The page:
By popular request, I have put together a summary of some of my favourite places around Darwin’s beaches to take photos: when to go and what tides are best.
I hope this helps a couple of people who are looking for somewhere to go tonight!
Don’t forget it’s not only being in the right place at the right time that creates good photos. Here’s some of my other useful tutorials that might help!
Recognising when the light is “good” and how to use it in your photos…. Here
Taking great photos takes time – lots of research in to the best vantage points, tides and times of day. Luckily, in Darwin we live in a place that is relatively small and easy to get around. So, there is no excuse <i>not</i> to get out there and practice your photography skills!
Tides in Darwin
Darwin has big tides – high highs and low lows, with a tidal variance of over seven metres. This means that every sunset in Darwin is different – the water is always lapping around different rocks, hiding or revealing different details…. or standing mangroves in different depths of water.
It is therefore important to do your research if you are heading out to photograph Darwin’s beaches in that golden hour light.
I use the “Willy Weather” app on my iPhone, for tide times. Why?
- The app has an interactive graph so you can select any single point in time and see what the tide level is at that exact time.
- The graph also includes sunrise and sunset times in correlation to the tide times. You can see exactly what level the tide is at, at sunrise and sunset (perfect photo times!)
- It is important to know if the tide is coming in or out, as well as what level it will be at. You don’t want to risk being cut off by water!
- Willy Weather also incorporates moonrise/moonset times, as well as weather, sunrise and sunset times. All the things you need to know for photography!
Locations for sunset and beach photography in Darwin
All of the below locations are easily accessible to anyone with a car in Darwin. Most of them are easily accessible by bus too – if you are a visitor to Darwin and don’t have a car, feel free to get in touch with me and I can give you some advice on places you can easily access!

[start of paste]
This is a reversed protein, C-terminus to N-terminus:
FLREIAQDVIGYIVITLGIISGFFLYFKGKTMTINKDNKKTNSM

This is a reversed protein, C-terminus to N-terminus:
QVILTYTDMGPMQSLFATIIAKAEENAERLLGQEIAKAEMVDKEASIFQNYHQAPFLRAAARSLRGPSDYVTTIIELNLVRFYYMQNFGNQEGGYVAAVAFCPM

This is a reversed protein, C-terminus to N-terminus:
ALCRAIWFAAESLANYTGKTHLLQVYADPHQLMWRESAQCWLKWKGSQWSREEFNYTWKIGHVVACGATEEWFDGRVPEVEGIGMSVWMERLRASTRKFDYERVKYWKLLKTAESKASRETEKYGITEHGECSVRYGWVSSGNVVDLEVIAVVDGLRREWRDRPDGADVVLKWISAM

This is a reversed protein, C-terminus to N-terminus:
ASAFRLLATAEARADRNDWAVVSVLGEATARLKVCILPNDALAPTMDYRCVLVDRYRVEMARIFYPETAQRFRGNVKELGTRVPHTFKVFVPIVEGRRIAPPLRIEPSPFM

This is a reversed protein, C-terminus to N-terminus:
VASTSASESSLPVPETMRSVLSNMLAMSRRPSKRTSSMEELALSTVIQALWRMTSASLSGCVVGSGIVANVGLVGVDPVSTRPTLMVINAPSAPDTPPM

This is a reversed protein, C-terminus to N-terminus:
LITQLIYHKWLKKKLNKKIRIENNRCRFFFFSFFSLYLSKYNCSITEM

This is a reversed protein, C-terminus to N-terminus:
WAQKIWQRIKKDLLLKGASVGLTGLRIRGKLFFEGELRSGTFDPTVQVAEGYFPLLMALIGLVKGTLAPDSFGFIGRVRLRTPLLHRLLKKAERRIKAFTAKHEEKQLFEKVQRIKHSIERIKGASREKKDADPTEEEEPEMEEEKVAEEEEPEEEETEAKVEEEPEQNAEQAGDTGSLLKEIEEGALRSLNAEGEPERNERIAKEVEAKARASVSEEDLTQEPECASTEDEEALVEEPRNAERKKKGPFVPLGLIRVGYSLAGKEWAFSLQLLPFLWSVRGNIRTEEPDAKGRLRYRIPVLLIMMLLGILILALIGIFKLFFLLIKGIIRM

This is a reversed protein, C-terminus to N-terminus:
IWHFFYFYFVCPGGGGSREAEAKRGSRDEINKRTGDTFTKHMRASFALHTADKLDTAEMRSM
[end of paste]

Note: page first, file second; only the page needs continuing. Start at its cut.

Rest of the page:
We’ll start close to town…..
An old favourite, with tourists and locals!
Most people will know that Mindil is a great place to watch the sunset!
- Avoid Thursday and Sunday evenings in the dry season – the Mindil Beach Markets are on, which bring around 10,000 people a week to the beach on those two days!
- Anything over 4m – the water is up at the rocks on the northern side of the beach (turn right when entering the beach)
- Preferably under 6m – anything higher than 6m and the interesting rocks at the northern end of the beach are under water (Darwin High School end).
- If the tide is coming in, and you are right at the northern corner, watch out for a creek that will fill up behind you!
- If the rocks aren’t your thing you can hang out in the middle of the beach – if the tide is going out and it is 5m or lower – the wet sand provides some great reflections. In the wet season there’s often lots of driftwood to play with too!
Vestey’s Beach is the next beach up from Mindil (if heading out of town). It is accessed easiest from the boat ramp next to the Darwin Ski Club: the beach that sits in front of the Northern Territory Museum.
I reckon Vestey’s is an underrated beach – it has some really interesting rocks (at the right tide), it is generally a quiet beach and it is really easy to access (not far to walk).
- From 3.5m – 5m tide is best. I really like the rocks at the southern end of the beach (turn left on to the beach if you are walking down the boat ramp).
- It doesn’t really matter if it’s coming in or going out – the tide won’t cut you off here.
East Point is quite a big area to cover – there are lots of little nooks and crannies to explore! I’ve included a couple of maps here to highlight where I am referring to…. I’ve done lots of exploring around here and found some nice areas to shoot (and around Nightcliff, a little further in to this article). This section is a summary of my favourite East Point locations!
1. Start at the beginning of East Point road, and park as soon as you turn off the main road. I’ve indicated the nearest parking area on the image below!
From that car park area, you will need to cut straight across the grass area, toward the beach. There are two or three different pathways there (not paved paths, they are just tracks people have made over the years!), that take you down to the beach.
- This spot needs a high tide for the awesome stripey red rocks to be in the water. I mean like a really high high, 6.5m plus is best – if you can get it at 7m that’s even better!
These trees are not photographable (new word?) with the sunset behind them… sun goes down behind East Point itself. However, in the wet season when there is more cloud cover to light up the sky, these trees create an awesome silhouette.
- Between 4 and 4.5m tides. Any higher and too much of the trees are covered. Any lower and you’ll have to walk out on to the mud flats, and that’s not fun, believe me!! 😛